You Really Don't Need Much
Most people are told that you need that $5000 Neumann microphone, $1000's of dollars worth of acoustic foam treatment and only the top of the line equipment in order to make high quality recordings, but that simply isn't true. Sure, back then, about 20 years ago or so, music equipment was much more expensive and education was not nearly as accessible unless you went to an audio production school, but times have changed. You could build a professional Home Studio for just $350 or about $800 - 1000 if you need a PC.
Make sure you checkout my shopping list below where I compile the best home recording studio equipment for under $350!
All you truly need to make professional sounding music is as follows:
Desktop Computer or Laptop (Most People Already Have 1 of These)
Microphone Pop Filter
Studio Monitor Headphones
DAW (Digital Audio Workstation) ("Reaper" is Free)
Virtual Instruments (Many Are Free)
Below are optional items, but Beneficial to Getting That Pro Sound:
Microphone Shock Mount
Studio Monitor Speakers
Acoustic Foam Treatment
Microphone Isolation Shield
Live Instruments (Guitar, Bass, Acoustic/Electronic Drums, Percussion & More)
Automated Mixing/Mastering Plugins
1. Desktop Computer or Laptop
This is probably obvious to most people, but you'll need some kind of computer to get going with making music. Arguably, you could make music on your smartphone/tablet, but you would most likely be making electronic music, or music entirely composed of virtual instruments (nothing wrong with that, you're just very limited). It's difficult to get good recordings with a device that has such a tiny display screen with clumsy touch based controls and makes setting up microphones and other live instruments extremely unintuitive. You technically can set up midi keyboards, a Bluetooth keyboard & mouse for more traditional controls and also some mics and whatnot, but after setting all that up you might as well just have a dedicated place to hook up all your equipment to a normal PC, so you won't have to lug everything around. A laptop is the only other realistic option, if you're trying to save space, or have plans to play in live/DJ scenarios, but ultimately there isn't much difference between a PC and Laptop. The only other main differences is that you will spend much more money on a laptop due to its convenient features and you will most likely run into overheating issues and you will also find that you need to keep it plugged in to its power supply to get the full processing power (This unfortunately defeats the whole "portable" purpose of a laptop), which is why I always recommend a Desktop if your space permits it.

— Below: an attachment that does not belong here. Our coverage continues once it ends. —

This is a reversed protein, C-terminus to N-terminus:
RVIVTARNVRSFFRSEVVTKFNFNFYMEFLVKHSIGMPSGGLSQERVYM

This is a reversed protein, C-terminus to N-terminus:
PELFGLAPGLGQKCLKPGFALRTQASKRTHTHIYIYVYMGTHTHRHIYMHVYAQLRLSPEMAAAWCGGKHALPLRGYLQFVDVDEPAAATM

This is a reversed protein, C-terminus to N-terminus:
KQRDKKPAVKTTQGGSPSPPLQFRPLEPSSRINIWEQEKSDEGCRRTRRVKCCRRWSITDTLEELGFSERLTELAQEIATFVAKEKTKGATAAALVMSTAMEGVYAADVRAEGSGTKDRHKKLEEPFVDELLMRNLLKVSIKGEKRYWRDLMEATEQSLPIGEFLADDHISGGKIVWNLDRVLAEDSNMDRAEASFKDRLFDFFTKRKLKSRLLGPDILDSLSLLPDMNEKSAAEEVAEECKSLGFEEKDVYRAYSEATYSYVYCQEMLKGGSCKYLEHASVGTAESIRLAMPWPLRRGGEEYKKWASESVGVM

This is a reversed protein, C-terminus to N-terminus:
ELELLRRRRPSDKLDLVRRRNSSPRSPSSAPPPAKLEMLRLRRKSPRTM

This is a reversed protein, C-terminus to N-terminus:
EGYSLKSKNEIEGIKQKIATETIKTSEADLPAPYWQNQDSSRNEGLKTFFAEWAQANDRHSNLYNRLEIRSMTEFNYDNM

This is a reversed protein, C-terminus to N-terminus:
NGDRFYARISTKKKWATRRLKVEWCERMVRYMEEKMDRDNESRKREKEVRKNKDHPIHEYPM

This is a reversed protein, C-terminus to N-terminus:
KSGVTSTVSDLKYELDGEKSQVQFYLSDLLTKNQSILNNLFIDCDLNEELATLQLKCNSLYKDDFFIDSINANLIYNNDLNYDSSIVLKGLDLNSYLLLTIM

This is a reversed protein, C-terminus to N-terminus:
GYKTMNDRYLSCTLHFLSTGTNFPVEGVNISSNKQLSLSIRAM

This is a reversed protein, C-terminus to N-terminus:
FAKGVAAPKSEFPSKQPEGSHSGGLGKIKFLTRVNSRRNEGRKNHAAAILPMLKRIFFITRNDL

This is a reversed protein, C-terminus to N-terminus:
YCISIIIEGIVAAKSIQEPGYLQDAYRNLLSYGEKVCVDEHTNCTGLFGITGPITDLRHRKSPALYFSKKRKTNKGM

What About the Mac Vs. PC Debate?
It's honestly a waste of precious time trying to fight over which is better, since they both can give you the same exact performance. The main difference is that you're just going to spend more money on a Mac for the same specs when compared to a PC.
So What Kind of Minimum Specs Do I Need for Making Quality Music?
8 GB of DDR3 Ram (16 GB or more is preferred)
Intel I5 Quad Core or AMD A7 (Intel I7 Or AMD 10 is recommended)
500 GB Hardrive/SSD (1TB if you use lots of VST's)
15 inch monitor/laptop screen (Although, you should get a bigger screen)
Mouse & Keyboard (Comes with most Desktops)
2 USB 2.0/3.0 ports (4-8 ports allows more midi keyboards/ to be hooked up)
What about Graphics & Sound Cards?
The onboard graphics is more than enough (it comes built into your PC/Laptop's processor), since external graphic cards are more suited to video editing. You won't need to worry about the sound card, because you will be using an "audio interface" as explained below.
So what if I don't have enough money to buy a new computer?
Then simply just use what you have! It's better to take what you have and start creating music than to keep making excuses as to why you can't start making music. This type of poor thinking actually tends to plague all areas of life for some people, but I've noticed that this bad habit really halts your progress when it comes to music production! This actually is a well known thing among musicians called "G.A.S." (Gear Acquisition Syndrome) which I talked about in my last article that you can check out "HERE".
2. Audio Interface